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Structuring Destination Image: A Qualitative Approach

Structuring Destination Image: A Qualitative Approach This article analyzes data derived from conversations with varying groups of residents and visitors in New Zealand with reference to Auckland as a visitor destination. What emerges is a complex, hierarchical pattern of imagery of place, and it is suggested that underlying dimensions are two continua, friendly versus tense/frustrating/threatening and exciting versus relaxing. It is suggested that cognition is a factor influencing image complexity and affective response; hence, images may be both specific to place and characteristics of respondents. This article discusses a number of issues, including the role of visitor familiarity with a site, the modes of analysis used in such studies as these, and the nature of the image construct. http://www.deepdyve.com/assets/images/DeepDyve-Logo-lg.png Journal of Travel Research SAGE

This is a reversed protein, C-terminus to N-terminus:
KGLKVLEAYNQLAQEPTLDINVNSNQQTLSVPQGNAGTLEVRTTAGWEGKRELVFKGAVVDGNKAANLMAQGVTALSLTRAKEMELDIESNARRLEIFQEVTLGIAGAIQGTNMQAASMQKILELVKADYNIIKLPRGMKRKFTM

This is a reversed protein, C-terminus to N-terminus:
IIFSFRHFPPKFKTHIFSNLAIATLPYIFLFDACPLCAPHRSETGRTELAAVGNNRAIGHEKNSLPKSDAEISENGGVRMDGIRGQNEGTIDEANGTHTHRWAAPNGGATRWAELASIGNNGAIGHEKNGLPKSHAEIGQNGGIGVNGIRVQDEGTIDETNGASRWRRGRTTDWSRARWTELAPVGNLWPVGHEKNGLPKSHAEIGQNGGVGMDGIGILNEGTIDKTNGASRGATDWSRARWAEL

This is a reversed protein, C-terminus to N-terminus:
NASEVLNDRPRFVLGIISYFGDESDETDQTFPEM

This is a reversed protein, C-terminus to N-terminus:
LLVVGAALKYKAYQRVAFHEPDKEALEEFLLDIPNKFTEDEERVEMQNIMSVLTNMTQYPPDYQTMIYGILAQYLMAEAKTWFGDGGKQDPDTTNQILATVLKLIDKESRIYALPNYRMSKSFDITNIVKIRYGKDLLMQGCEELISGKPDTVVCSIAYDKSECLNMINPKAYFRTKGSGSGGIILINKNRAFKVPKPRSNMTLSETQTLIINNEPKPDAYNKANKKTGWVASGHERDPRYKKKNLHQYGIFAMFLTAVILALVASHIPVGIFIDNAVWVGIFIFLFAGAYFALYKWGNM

Structuring Destination Image: A Qualitative Approach

Journal of Travel Research , Volume 44 (2): 8 – Nov 1, 2005

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References (45)

Publisher
SAGE
Copyright
Copyright © by SAGE Publications
ISSN
0047-2875
eISSN
1552-6763
DOI
10.1177/0047287505278991
Publisher site
See Article on Publisher Site

Abstract

This article analyzes data derived from conversations with varying groups of residents and visitors in New Zealand with reference to Auckland as a visitor destination. What emerges is a complex, hierarchical pattern of imagery of place, and it is suggested that underlying dimensions are two continua, friendly versus tense/frustrating/threatening and exciting versus relaxing. It is suggested that cognition is a factor influencing image complexity and affective response; hence, images may be both specific to place and characteristics of respondents. This article discusses a number of issues, including the role of visitor familiarity with a site, the modes of analysis used in such studies as these, and the nature of the image construct.

Journal

Journal of Travel ResearchSAGE

Published: Nov 1, 2005

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